Author: Claire Alford Published: 8/19/2020 Advanced Energy Economy AEE
Last summer, New York passed the Climate Leadership and Community Protection Act (CLCPA), which adopted the country’s most ambitious climate targets, including 100% carbon-free electricity by 2040 and economy-wide, net-zero carbon emissions by 2050. With transportation as New York’s largest emission sector, accounting for nearly one-third of the state’s greenhouse gas (GHG) emissions, transportation electrification is an absolute necessity for meeting those goals. Several years ago, New York set a goal of deploying 850,000 zero-emission vehicles by 2025. Now, thanks to a big new incentive program, the Empire State is going to get ready to charge up all those electric vehicles.
In July, the New York Department of Public Service approved a $701 million electric vehicle (EV) make-ready charging infrastructure program. The program was initially proposed in January 2020 at just under $600 million, but after two rounds of stakeholder comment, the Commission added $100 million in new investments.
The largest state commitment to EV charging outside of California, the EV Make Ready program will fund over 53,000 public Level 2 (L2) charging stations and 1,500 public Direct Current Fast Charging (DCFC) stations by 2025. The program is expected to stimulate $1.5 billion in new private investment and provide more than $2.6 billion in consumer benefits and economic opportunities.
The final order, by the numbers:
$480 Million will go toward the “make ready” costs associated with installing 35,217 workplace L2 chargers, 18,556 public L2 chargers, and 1,500 DCFC chargers. The final order expanded the types of charging station locations that will be considered publicly accessible and thus eligible for the maximum incentive levels. Make-ready costs for publicly accessible DCFC within one to two miles of disadvantaged communities and for L2 stations located at multi-unit dwelling resident parking in disadvantaged communities will be eligible for up to 100% funding. Make-ready costs for sites that meet all of the applicable eligibility requirements, including being publicly accessible, will be eligible for up to 90% funding, and sites that do not meet all of the applicable eligibility requirements will be eligible for up to 50% funding.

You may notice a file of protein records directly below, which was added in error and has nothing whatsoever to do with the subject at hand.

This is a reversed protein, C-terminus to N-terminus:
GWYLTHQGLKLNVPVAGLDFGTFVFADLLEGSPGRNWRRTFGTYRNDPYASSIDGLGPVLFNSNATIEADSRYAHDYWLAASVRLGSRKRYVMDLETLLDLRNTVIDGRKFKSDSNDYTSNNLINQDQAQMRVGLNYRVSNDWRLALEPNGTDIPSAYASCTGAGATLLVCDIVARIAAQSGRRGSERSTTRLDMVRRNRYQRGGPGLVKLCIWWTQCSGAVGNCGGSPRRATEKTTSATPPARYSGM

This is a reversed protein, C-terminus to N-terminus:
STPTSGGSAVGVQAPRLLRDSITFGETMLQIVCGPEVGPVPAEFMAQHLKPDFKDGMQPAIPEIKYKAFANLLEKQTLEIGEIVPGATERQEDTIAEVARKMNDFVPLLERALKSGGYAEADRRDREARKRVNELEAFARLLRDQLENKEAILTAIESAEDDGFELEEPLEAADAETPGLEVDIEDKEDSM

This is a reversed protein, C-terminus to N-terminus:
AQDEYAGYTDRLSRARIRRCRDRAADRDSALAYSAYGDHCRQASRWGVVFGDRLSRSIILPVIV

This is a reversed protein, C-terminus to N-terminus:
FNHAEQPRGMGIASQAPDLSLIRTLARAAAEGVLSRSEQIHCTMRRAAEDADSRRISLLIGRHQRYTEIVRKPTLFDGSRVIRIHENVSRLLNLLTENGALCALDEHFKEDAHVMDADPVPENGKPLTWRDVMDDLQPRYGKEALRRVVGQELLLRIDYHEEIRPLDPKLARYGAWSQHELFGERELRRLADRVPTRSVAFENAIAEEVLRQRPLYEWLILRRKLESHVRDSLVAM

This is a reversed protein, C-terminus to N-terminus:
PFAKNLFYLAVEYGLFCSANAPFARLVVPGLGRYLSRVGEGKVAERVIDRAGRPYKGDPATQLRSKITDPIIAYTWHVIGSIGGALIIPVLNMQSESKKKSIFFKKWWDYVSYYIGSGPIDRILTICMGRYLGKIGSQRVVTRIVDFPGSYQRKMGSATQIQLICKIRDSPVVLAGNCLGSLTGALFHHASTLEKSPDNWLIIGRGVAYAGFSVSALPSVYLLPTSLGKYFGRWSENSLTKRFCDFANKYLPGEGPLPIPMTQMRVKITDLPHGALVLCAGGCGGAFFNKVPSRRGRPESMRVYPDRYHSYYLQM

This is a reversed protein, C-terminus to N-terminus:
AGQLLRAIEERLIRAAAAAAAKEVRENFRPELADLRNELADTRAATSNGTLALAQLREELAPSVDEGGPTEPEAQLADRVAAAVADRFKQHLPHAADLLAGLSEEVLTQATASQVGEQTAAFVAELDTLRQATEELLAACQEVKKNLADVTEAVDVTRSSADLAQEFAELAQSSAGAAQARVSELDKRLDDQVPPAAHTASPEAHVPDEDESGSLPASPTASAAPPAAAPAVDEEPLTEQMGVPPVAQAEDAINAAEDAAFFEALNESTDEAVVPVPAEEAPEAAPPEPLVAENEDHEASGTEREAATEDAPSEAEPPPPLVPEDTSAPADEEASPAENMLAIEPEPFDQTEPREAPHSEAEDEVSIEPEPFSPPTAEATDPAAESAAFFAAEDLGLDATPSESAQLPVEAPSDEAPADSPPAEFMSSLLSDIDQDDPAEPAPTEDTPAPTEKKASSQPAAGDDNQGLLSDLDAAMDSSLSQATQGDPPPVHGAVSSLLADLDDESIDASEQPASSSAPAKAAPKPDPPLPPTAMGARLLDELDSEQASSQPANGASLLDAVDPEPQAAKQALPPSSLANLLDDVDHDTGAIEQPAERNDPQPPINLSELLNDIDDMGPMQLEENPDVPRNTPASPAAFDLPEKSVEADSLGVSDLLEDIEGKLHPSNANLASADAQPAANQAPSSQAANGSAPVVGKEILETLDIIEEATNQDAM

The final order also clarified what qualifies as “make ready” costs eligible for funding, for both utility-side and customer-side investments. Utility-owned equipment includes traditional distribution infrastructure, i.e., step down transformers, overhead service lines, and the utility meter, and will be installed and owned by the utility. Equipment owned by an EV charging station developer, owner or manager, includes any conductors, trenching, and panels needed for the charging station. The EV charging station itself, power blocks, modules, mounting hardware, and co-located distributed generation or energy storage are not eligible for funding. The final order also allocates $15 million out of this pot of money to the New York Power Authority (NYPA) for the installation of DCFC equipment through its program, Evolve New York.
$85 Million will go to the New York State Energy Research and Development Authority (NYSERDA) to put toward three prize programs. These include the Environmental Justice Community Clean Vehicles Transformation prize ($40M), the Clean Personal Mobility prize ($25M), and the Clean Medium- and Heavy-Duty Vehicle Innovation prize ($20M). These competitions were added to the final order in response to many parties calling for additional focus on disadvantaged communities, as directed by the CLCPA. The Environmental Justice Community Clean Vehicles Transformation prize will focus on reducing harmful air pollution in frontline communities and creating transportation “green zones” across New York State. The Clean Personal Mobility prize will solicit innovative and high impact approaches that enable access to clean transportation services for disadvantaged and underserved communities. The Clean Medium- and Heavy-Duty Vehicle Innovation Prize will examine and prove out innovative approaches to medium- and heavy-duty electrification that can be replicated at scale.